GeekPlanetOnline Event Reports

Matt talks about finding his way back to a long lost love.

 

 


Fuzzy Logic


GeekPlanetOnline’s Publisher, Matt Dillon, is a man of many passions - although most of them involve a joystick. In this semi-regular column he shares his thoughts on life, love and the pursuit of video games. Mostly video games…


Traditionally I don't get on with handhelds. Without fail I buy them, of course – partly due to the collector in me and partly due to my complete inability to pass up the opportunity to own a new gadget – but after a couple of weeks spent fiddling with whatever launch title caught my eye they're usually relegated to a shelf to gather dust. The last one I spent any serious time with, if you don't count smartphones (hey, Charlie Brooker said that Twitter was a video game), was the original Nintendo Game Boy; I played that platform to death thanks to the likes of Pokémon, Super Mario Land and Tetris, moving from the original chewing gum-coloured brick (which stoically kept working even after it met with toilet-based disaster) to a bright yellow Play It Loud model, to a gorgeous black Game Boy Pocket to, finally, a see-though purple Game Boy Colour. It was a love affair with a console which I don't think any machine has prompted since.

Since Gunpei Yokoi's first born, however, handhelds haven't been able to hold my interest for long. I appreciate them, of course – I have a particular fondness for the Game Boy Advance SP – but there's something about them, especially as they've grown and evolved, that seems lacking. The games, often variations on classic puzzlers or remakes and rereleases of games from older platforms, fail to grab hold of me the way Wario Land or Link's Awakening did. Nintendo have only ever seemed interested in rehashing the past or making mini-games, Sony don't seem to know what to do with their platforms – is it a movie player? Is it a spare controller for the PS3? Is it a £200 emulator for the original PlayStation? - and the rapid influx of social networking features leave me cold. I don't want to connect my gaming with Facebook and Twitter. I don't want to post automatic status updates whenever I unlock an achievement or trophy. And I'm pretty sure my friends and followers don't want to read that crap either.

And yet a few months ago, thanks largely to the tremendous amount of infectious enthusiasm that I encountered via communities like Tumblr and Reddit, I felt compelled to pick up a copy of Pokémon X about a week after its release. At this stage I hadn't picked up my 3DS since it was launched in 2012, having mashed through Starfox 64 3D in one sitting and having lost interest in the remake of Ocarina of Time, so it was almost like coming to the console from scratch. I had to update the software – something else that the Game Boy never had to contend with – and get to grips with the interface all over again. I relearned the fandom terminology, approached friends for tips and advice, and slowly found myself getting drawn into the world of Pokémon all over again.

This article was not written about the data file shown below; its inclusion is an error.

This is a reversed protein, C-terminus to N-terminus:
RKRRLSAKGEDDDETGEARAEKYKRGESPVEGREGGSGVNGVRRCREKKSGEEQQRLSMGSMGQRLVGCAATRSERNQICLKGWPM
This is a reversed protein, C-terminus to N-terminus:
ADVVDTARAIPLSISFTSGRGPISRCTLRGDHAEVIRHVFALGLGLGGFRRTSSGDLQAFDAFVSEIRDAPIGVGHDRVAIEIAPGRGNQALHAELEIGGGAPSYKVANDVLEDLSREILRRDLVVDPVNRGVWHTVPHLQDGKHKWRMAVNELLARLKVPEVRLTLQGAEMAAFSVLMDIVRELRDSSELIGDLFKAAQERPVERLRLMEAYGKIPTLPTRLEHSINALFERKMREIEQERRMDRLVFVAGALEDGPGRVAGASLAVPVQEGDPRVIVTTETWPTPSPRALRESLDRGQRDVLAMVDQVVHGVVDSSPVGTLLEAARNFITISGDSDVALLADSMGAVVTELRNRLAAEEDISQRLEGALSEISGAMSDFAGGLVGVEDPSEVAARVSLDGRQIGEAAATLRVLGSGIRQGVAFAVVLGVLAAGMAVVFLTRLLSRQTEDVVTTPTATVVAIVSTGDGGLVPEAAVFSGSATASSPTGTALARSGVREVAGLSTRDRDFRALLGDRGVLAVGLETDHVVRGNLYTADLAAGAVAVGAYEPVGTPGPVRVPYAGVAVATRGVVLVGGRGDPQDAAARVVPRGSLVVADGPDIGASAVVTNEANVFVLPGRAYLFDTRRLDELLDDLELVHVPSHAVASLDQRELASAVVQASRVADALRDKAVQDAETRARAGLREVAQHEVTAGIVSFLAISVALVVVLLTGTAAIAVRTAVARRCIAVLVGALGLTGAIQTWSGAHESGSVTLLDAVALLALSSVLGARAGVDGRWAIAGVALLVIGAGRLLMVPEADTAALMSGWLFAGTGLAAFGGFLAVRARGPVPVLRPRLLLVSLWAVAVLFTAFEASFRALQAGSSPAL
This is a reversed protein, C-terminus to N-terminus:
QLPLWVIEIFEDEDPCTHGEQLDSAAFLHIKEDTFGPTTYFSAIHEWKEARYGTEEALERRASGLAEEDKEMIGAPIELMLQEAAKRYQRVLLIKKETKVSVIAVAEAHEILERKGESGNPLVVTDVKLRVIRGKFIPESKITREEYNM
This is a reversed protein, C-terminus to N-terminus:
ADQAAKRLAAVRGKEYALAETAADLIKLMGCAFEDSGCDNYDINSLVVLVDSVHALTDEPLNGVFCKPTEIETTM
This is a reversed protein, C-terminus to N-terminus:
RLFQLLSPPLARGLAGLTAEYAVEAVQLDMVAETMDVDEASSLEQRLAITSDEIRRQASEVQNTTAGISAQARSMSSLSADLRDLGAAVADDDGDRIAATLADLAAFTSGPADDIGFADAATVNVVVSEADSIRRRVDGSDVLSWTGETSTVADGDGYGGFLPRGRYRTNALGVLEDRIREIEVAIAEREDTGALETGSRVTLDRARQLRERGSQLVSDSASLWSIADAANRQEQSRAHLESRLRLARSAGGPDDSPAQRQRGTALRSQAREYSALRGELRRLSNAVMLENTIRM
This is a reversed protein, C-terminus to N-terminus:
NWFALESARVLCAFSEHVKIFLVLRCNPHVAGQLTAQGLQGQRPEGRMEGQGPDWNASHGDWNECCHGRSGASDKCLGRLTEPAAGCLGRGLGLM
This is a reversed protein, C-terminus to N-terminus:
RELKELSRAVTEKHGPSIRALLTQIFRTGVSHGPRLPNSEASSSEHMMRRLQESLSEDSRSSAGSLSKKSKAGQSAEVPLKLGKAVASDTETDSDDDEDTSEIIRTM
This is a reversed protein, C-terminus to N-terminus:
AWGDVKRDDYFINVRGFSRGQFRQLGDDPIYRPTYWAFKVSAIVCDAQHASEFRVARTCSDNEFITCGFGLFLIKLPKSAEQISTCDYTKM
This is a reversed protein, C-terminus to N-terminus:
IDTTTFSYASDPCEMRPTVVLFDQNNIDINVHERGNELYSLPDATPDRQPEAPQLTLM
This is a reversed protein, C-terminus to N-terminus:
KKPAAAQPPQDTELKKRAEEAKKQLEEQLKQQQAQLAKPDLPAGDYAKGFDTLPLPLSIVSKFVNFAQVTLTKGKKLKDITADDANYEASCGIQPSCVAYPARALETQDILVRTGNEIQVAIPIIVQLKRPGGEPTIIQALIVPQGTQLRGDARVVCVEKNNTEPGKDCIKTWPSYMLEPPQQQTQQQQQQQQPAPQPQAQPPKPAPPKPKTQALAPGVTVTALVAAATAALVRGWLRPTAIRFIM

But more than that, I started getting drawn into the platform. I was enjoying the game so much that I started slipping my 3DS into my work bag instead of my Kindle, so that I could grab thirty minutes or so of gaming during my daily commute. Because I had my 3DS with me I started leaving it in suspend mode, which led to me picking up other gamers' avatars via the console's Streetpass feature as they wandered by. When I started getting Streetpass alerts I started exploring the built-in Streetpass mini-games, enjoying my random encounters and the diversity of the community that I was slowly becoming a part of. Thanks to my avatar's standard greeting - “Oh HAI doggie!” - I even began trading quotes from The Room with a perfect stranger, the lines exchanging every time our consoles found themselves in proximity. To this day I still have no idea who that bloke was, but I'm fairly certain that we shared a train to work.

Pokémon X itself got completed in fairly short order, and all of the Legendary creatures within were collected. Not satisfied, I began learning how to breed Pokémon. This led me to beginning the (frankly insane) task of trying to construct a “living Pokédex – that is, to obtain literally one of every Pokémon in existence, including the rare/event Pokémon that were difficult enough to find when they were originally released years ago. This then led me to discover the existence of rare “shiny” Pokémon, and to covet them. For the first time I was adding friends and acquaintances to a buddy list on a Nintendo console, using online features to trade and to battle. I connected with Pokémon fans young and old and had a whale of a time discussing the game with the children of friends, who display love, enthusiasm and unbridled joy in a way that we as adults simply aren't capable of doing any more. I was enjoying a handheld. I couldn't put it down.

It seems appropriate that it was Nintendo - who were the catalyst for not only my most intense enjoyment of a gaming platform but also, thanks to the NES, my interest in console gaming as a whole – who were responsible for rekindling my love of handhelds. Finally I understand the immense affection that owners of the DS and its variants have displayed for the last decade or so. It's a beautiful feeling, like belonging to a community – and the best part is, everybody's welcome.

I'm not sure what the future holds for my relationship with handhelds. There's still an overwhelming number of remakes, re-releases and uncomfortably inane, toddler-friendly releases flooding the market. But it's a genuine pleasure to be back in the fold.


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